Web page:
'It would be a political mistake for countries to leave the EU'
Leif Johansson: chairman of the European Roundtable of Industrials. photograph: eric luke
Interview:Peace in Europe, the single market and the free movement of labour, goods and services are too often taken for granted by Europeans, the chairman of the European Roundtable of Industrials has said.
Leif Johansson said Europe has provided great opportunities to businesses that can take advantage of a marketplace that boasts more than 500 million consumers, and to individual citizens who can travel and work freely.
“We take the ability to move and work freely across Europe for granted. We are taking too many good things about Europe for granted and focusing to much on the problems.
“It would be an economic and political mistake for countries to leave the EU. We have established peace within the EU with the accession of new countries.” While some Eurosceptics believe Germany is dominating, and shaping integration to suit its own interests, Johansson says the EU has been democratically set up.
“Germany may have a lot of power economically, but they have run their country very efficiently and done very well. That said, the EU as a union is very democratically set up.”
Mr Johansson, who is the chairman of Ericsson, criticised the amount of regulation and bureaucracy faced by businesses in Europe, saying companies had to comply not only with domestic laws but with EU laws and directives too.
“The combination of EU regulation and the individual member state regulation is problematic, especially for SMEs. There should be one overall regulation, preferably at a European level.”
Johansson believes Europe needs to be made more attractive to young talent and more competitive in business terms.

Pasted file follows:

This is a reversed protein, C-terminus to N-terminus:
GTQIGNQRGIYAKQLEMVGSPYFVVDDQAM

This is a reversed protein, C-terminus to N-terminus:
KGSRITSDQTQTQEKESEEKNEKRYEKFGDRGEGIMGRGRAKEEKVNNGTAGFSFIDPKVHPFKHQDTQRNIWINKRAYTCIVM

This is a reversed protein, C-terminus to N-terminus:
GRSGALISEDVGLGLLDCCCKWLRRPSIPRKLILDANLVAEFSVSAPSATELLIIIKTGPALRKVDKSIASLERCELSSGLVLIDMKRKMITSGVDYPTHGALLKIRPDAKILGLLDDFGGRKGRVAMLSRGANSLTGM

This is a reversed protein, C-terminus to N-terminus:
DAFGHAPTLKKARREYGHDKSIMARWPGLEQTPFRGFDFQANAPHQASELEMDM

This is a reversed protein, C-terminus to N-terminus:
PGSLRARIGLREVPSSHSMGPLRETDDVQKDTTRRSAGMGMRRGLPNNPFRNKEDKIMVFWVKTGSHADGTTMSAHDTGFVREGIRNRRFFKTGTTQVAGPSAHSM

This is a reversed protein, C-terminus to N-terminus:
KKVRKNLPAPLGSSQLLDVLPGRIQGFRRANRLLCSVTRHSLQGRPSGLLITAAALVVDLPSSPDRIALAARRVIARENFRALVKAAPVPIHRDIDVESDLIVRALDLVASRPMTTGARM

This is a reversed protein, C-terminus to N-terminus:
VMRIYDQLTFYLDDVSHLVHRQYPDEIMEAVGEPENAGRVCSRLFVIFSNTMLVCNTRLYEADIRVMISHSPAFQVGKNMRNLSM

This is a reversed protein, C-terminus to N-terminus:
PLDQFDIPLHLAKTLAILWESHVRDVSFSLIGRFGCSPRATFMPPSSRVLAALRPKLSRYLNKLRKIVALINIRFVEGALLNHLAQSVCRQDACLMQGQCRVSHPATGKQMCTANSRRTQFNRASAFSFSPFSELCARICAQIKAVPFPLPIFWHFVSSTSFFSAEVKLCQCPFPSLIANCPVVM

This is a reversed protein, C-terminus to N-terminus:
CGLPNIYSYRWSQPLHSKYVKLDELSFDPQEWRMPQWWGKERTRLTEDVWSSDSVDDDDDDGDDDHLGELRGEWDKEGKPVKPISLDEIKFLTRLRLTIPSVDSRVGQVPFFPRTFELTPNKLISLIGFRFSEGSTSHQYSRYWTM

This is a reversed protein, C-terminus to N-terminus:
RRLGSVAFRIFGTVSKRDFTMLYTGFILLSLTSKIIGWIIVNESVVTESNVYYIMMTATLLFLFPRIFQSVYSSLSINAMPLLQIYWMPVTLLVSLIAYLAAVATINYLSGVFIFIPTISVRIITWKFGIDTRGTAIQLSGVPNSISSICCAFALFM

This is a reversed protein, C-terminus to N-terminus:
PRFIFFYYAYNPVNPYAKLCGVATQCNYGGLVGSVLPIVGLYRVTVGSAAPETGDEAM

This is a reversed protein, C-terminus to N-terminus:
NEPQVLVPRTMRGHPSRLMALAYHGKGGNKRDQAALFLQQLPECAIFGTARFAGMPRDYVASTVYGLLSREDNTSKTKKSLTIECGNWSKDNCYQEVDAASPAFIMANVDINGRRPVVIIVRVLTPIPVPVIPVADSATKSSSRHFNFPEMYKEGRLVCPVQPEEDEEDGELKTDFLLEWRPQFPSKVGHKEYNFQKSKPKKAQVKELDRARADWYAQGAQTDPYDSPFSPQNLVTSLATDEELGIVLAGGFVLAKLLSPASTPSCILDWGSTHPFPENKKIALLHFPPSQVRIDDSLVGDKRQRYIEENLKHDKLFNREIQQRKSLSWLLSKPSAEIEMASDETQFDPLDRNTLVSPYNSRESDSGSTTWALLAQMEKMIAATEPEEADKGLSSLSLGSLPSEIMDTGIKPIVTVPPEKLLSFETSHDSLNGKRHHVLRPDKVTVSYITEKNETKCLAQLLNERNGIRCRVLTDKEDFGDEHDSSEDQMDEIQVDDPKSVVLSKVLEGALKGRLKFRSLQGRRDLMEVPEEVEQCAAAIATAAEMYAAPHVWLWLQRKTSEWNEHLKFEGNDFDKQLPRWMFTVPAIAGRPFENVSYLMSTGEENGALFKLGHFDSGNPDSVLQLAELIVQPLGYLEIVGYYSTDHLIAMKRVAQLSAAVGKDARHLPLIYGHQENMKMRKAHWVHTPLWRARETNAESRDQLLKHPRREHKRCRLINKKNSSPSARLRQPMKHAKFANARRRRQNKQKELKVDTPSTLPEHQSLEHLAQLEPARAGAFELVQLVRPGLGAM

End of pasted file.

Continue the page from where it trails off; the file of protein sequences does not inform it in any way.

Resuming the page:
“We lack growth in Europe. We allowed ourselves to become uncompetitive in terms of labour productivity, especially in the southern countries. We need to industrialise Europe and become more competitive. We have reasonably good research but we lack the ability to put it into the marketplace, maybe due to financial reasons.”
He said Sweden was now seeing the disadvantages of not being a party to the euro. “The Swedish krona has been very volatile. Sweden is a very stable country, so there is no reason why the currency should be so volatile.”
On the single currency, Johansson said there had been a lot of media and political commentary about the strength of the euro, adding that it wasn’t an especially strong currency. “It’s the dollar that is surprisingly weak. That skews everything. It’s an interesting phenomenon that we say the euro is in trouble as it’s actually quite a stable currency.”
While the chance of a Greek euro exit has virtually disappeared, he said any Greek exit would not spell an end to the euro. “People forget that Greece only accounts for 2-3 per cent of the whole euro.”
Warning against any raising of taxes in Europe, he commended Ireland’s low corporate tax rate. “The Swedes went too far with high taxes and had to retreat. Europe has to be careful not to go down that route.
“When I sit in various headquarters of companies such as Ericsson, corporate tax rates are always listed very high on the agenda when it comes to deciding where to locate.”